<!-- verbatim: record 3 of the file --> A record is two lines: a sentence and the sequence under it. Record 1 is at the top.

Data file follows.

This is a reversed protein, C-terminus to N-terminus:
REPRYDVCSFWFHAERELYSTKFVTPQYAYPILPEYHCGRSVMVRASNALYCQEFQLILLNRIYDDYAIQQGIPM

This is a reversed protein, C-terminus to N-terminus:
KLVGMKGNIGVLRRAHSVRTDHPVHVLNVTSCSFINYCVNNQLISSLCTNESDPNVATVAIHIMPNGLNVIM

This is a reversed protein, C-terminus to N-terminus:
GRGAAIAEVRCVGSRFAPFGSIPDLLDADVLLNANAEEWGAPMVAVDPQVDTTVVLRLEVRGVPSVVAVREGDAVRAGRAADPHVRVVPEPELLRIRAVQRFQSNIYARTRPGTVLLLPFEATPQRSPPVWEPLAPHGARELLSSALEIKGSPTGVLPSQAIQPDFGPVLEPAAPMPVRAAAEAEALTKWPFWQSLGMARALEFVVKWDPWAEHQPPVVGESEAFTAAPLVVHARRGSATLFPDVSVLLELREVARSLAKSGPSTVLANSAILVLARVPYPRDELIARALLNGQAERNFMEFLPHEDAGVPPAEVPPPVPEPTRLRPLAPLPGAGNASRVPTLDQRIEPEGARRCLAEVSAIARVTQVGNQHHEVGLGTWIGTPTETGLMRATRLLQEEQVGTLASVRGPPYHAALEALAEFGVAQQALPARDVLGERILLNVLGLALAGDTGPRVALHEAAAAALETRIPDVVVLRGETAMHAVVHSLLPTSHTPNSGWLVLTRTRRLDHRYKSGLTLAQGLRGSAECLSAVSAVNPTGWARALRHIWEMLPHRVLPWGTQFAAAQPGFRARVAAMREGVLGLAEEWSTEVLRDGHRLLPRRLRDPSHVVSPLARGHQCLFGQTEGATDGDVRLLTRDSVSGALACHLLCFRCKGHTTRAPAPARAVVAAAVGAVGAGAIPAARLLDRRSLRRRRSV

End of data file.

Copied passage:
This is a reversed protein, C-terminus to N-terminus:
GRGAAIAEVRCVGSRFAPFGSIPDLLDADVLLNANAEEWGAPMVAVDPQVDTTVVLRLEVRGVPSVVAVREGDAVRAGRAADPHVRVVPEPELLRIRAVQRFQSNIYARTRPGTVLLLPFEATPQRSPPVWEPLAPHGARELLSSALEIKGSPTGVLPSQAIQPDFGPVLEPAAPMPVRAAAEAEALTKWPFWQSLGMARALEFVVKWDPWAEHQPPVVGESEAFTAAPLVVHARRGSATLFPDVSVLLELREVARSLAKSGPSTVLANSAILVLARVPYPRDELIARALLNGQAERNFMEFLPHEDAGVPPAEVPPPVPEPTRLRPLAPLPGAGNASRVPTLDQRIEPEGARRCLAEVSAIARVTQVGNQHHEVGLGTWIGTPTETGLMRATRLLQEEQVGTLASVRGPPYHAALEALAEFGVAQQALPARDVLGERILLNVLGLALAGDTGPRVALHEAAAAALETRIPDVVVLRGETAMHAVVHSLLPTSHTPNSGWLVLTRTRRLDHRYKSGLTLAQGLRGSAECLSAVSAVNPTGWARALRHIWEMLPHRVLPWGTQFAAAQPGFRARVAAMREGVLGLAEEWSTEVLRDGHRLLPRRLRDPSHVVSPLARGHQCLFGQTEGATDGDVRLLTRDSVSGALACHLLCFRCKGHTTRAPAPARAVVAAAVGAVGAGAIPAARLLDRRSLRRRRSV